This week Target built a life-sized dollhouse in the middle of New York’s Grand Central Terminal. where the two-story Threshold Dollhouse officially opened in the iconic Vanderbilt Hall.
Featuring styled rooms using real furniture and décor from the new Private Brand Threshold collection, the house is inspired by the home featured in Target’s current print campaign.
Created by agency Deutsch, Los Angeles, the 1,600-square-foot pop-up is built from interlocking 4-by-8 panels that were fitted together in just 54 hours, as well as a patio and lawn area. Approximately 4,000 products are on display in the house, ranging from towels to lamps to throw pillows.
The innovative marketing approach isn’t just about showing off Target product, it’s about interacting with product in a beautiful environment. Guests are encouraged to lounge on the plush couch, peruse the curated bookshelf and take a break from their bustling days.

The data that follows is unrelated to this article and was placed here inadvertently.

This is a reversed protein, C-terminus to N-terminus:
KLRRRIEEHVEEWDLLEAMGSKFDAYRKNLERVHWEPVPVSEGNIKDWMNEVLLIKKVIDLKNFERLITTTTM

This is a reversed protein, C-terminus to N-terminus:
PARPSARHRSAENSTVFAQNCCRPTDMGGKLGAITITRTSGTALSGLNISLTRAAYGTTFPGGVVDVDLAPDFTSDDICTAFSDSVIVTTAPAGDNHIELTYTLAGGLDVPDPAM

Target wants guests to make themselves at home—literally. Ladies can even stop by beauty stations inside the “bathroom” for hair and makeup touch-ups with beauty experts.
According to an article in trade magazine AdAge:
Kelli Frazer, senior VP-executive producer for the experiential group at Deutsch, said the house is “designed for exploration” for the more than 500,000 people who visit the Terminal daily for commuting, shopping and dining. There are “guest interactions” scattered throughout the house — for example, in the bathrooms, there are makeovers being offered — and staff members inside the house are on hand to show off products and encourage people to touch them and use them. The project coincides with the Terminal’s centennial celebration, which is sponsored by Target.
“Threshold has a distinct look that marries quality and design,” said Mr. Chu. “We worked with Target’s design team to have the same look and feel across the dollhouse, the direct-mail and the campaign.” But there are also other distinctly Target touches, such as a doorknocker with the bullseye on it, and a petite Threshold mailbox.
SOURCE: A Bullseye View